This review is from an earlier tour stop - at The Lowry, Salford on 22 February, 2012.
Rogers & Hammerstein's The King and I
is memorable to many as a film starring Deborah Kerr and Yul Brynner
which focuses on a feisty British school teacher Anna and her
relationship with the King of Siam. But it has also been seen on the
stage with the likes of Elaine Paige, Jason Lee, Brynner himself and
recently Stephanie Powers.
Essentially a character piece, we
witness a relationship which starts off as a frosty confrontational
experience - begin to thaw when both parties recognise cultural
differences and begin to take on good qualities from each other. Sure,
it's predictable and quite slowly paced but there are many beautiful
scenes and the performances alone - give the piece quality and life.
Gabrielle is an absolute joy as Anna, as she imbues her with stern
teacher qualities but also also conveys the vulnerable elements of her
character - lending genuine poignancy to many of the scenes in act two.
She sings with clipped tones and hits all of the high notes with ease. I
have yet to see this fine actress deliver an average performance in the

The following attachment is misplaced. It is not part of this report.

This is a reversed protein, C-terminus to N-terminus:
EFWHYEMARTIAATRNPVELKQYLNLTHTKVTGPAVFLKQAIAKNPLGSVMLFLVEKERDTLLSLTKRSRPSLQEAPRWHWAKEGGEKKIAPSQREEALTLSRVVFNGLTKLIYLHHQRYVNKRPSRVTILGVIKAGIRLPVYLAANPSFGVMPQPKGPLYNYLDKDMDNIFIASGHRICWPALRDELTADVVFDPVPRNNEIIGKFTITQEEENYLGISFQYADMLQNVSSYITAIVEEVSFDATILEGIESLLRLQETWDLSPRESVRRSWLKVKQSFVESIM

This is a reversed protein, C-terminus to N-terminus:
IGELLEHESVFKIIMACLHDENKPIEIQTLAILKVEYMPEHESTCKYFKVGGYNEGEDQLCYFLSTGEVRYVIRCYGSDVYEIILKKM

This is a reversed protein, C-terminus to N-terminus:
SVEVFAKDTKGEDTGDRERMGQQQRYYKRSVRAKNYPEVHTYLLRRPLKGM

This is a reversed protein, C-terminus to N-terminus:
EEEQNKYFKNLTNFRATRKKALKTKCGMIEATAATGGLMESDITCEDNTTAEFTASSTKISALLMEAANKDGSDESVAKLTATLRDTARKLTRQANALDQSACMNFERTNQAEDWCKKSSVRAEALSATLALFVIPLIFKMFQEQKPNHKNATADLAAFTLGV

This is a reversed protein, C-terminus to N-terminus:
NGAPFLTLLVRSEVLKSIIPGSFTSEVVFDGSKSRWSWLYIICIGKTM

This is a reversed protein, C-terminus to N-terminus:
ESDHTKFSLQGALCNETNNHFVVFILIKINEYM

likes of Sweet Charity, Chicago and Me & My Girl and A Chorus Line
as she is always reliably great and a chamelon. Even though Anna is not
a stretch for her, she gives far more than is on the page.
Ramon Tikaram gives a multi-layered performance, as he has great
comic timing and highlights that beneath the tough exterior the King is a
frightened man with too much power. His vocals are rich and the
chemistry between him and Gabrielle is totally believable.
the supporting actors Daniel Cornish stands out as he plays a boy on
the verge of becoming a man and his turn as Anna's son is convincing
again because of the great chemistry he shares with Josefina. The
romance betwen Tup-Tim (Claire-Marie Hall) and Lun Tha (Adrian Ll
Donni) is more than a sub-plot and is incredibly romantic due to the
spirited performances. A special metion should go to local children from
Salford who play the King's brood as they add something special to this
The songs of course are classics - although -
"Shall We Dance" is the one on the audience's lips on the night I
attended - partly due to Josefina Gabrielle's superb rendition and
because it is the most famous of all the songs. "Getting To Know You"
and "Whistle a Happy Tune" are also sang with panache.
Needham's choreography has style and grace which matches the piece
perfectly and Sarah Perks' set design places the audience in this
grandiose world - transporting them without the aid of flashy gimmicks.
Aside from a few dodgy accents amongst some members of the cast, much of
what you see here will please lovers of the film and score.
Kerryson's production is faithful to the original and even though the
pace needs upping slightly and a few scenes could benefit from a cut
here and there, his King and I
is slick, romantic and perfectly played by a cast who live up to the
meaning of the word 'team' as they all work wonderfully together and
it's a fun and enjoyable evening - 'getting to know them.'